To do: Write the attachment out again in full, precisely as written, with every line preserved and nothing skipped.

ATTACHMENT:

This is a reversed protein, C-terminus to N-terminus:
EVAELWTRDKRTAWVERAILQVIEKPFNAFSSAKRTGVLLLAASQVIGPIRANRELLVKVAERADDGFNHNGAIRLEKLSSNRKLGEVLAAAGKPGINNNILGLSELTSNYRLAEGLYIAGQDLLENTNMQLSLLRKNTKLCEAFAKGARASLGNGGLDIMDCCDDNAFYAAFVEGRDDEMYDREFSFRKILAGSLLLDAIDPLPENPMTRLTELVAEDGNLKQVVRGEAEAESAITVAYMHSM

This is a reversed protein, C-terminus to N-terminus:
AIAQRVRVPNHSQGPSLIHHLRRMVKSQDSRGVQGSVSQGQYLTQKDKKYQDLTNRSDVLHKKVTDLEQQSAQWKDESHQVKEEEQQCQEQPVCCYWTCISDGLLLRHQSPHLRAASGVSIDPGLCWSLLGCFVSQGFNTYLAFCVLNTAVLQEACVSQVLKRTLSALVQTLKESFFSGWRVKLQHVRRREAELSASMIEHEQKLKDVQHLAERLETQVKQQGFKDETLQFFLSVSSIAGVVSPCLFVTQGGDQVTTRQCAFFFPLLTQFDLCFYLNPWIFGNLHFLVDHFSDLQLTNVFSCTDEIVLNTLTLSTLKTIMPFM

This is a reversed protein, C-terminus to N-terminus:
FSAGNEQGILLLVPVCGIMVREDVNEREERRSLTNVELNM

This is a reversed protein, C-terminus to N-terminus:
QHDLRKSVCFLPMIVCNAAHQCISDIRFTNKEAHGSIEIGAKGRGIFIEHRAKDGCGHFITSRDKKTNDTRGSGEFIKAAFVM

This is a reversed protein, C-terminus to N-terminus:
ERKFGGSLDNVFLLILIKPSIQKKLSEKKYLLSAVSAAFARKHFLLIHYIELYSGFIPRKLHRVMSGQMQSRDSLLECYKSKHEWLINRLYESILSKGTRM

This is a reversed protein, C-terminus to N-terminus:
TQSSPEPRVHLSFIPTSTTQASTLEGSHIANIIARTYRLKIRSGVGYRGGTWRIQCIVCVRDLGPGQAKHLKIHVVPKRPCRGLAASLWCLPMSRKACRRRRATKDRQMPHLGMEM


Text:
This is a reversed protein, C-terminus to N-terminus:
EVAELWTRDKRTAWVERAILQVIEKPFNAFSSAKRTGVLLLAASQVIGPIRANRELLVKVAERADDGFNHNGAIRLEKLSSNRKLGEVLAAAGKPGINNNILGLSELTSNYRLAEGLYIAGQDLLENTNMQLSLLRKNTKLCEAFAKGARASLGNGGLDIMDCCDDNAFYAAFVEGRDDEMYDREFSFRKILAGSLLLDAIDPLPENPMTRLTELVAEDGNLKQVVRGEAEAESAITVAYMHSM

This is a reversed protein, C-terminus to N-terminus:
AIAQRVRVPNHSQGPSLIHHLRRMVKSQDSRGVQGSVSQGQYLTQKDKKYQDLTNRSDVLHKKVTDLEQQSAQWKDESHQVKEEEQQCQEQPVCCYWTCISDGLLLRHQSPHLRAASGVSIDPGLCWSLLGCFVSQGFNTYLAFCVLNTAVLQEACVSQVLKRTLSALVQTLKESFFSGWRVKLQHVRRREAELSASMIEHEQKLKDVQHLAERLETQVKQQGFKDETLQFFLSVSSIAGVVSPCLFVTQGGDQVTTRQCAFFFPLLTQFDLCFYLNPWIFGNLHFLVDHFSDLQLTNVFSCTDEIVLNTLTLSTLKTIMPFM

This is a reversed protein, C-terminus to N-terminus:
FSAGNEQGILLLVPVCGIMVREDVNEREERRSLTNVELNM

This is a reversed protein, C-terminus to N-terminus:
QHDLRKSVCFLPMIVCNAAHQCISDIRFTNKEAHGSIEIGAKGRGIFIEHRAKDGCGHFITSRDKKTNDTRGSGEFIKAAFVM

This is a reversed protein, C-terminus to N-terminus:
ERKFGGSLDNVFLLILIKPSIQKKLSEKKYLLSAVSAAFARKHFLLIHYIELYSGFIPRKLHRVMSGQMQSRDSLLECYKSKHEWLINRLYESILSKGTRM

This is a reversed protein, C-terminus to N-terminus:
TQSSPEPRVHLSFIPTSTTQASTLEGSHIANIIARTYRLKIRSGVGYRGGTWRIQCIVCVRDLGPGQAKHLKIHVVPKRPCRGLAASLWCLPMSRKACRRRRATKDRQMPHLGMEM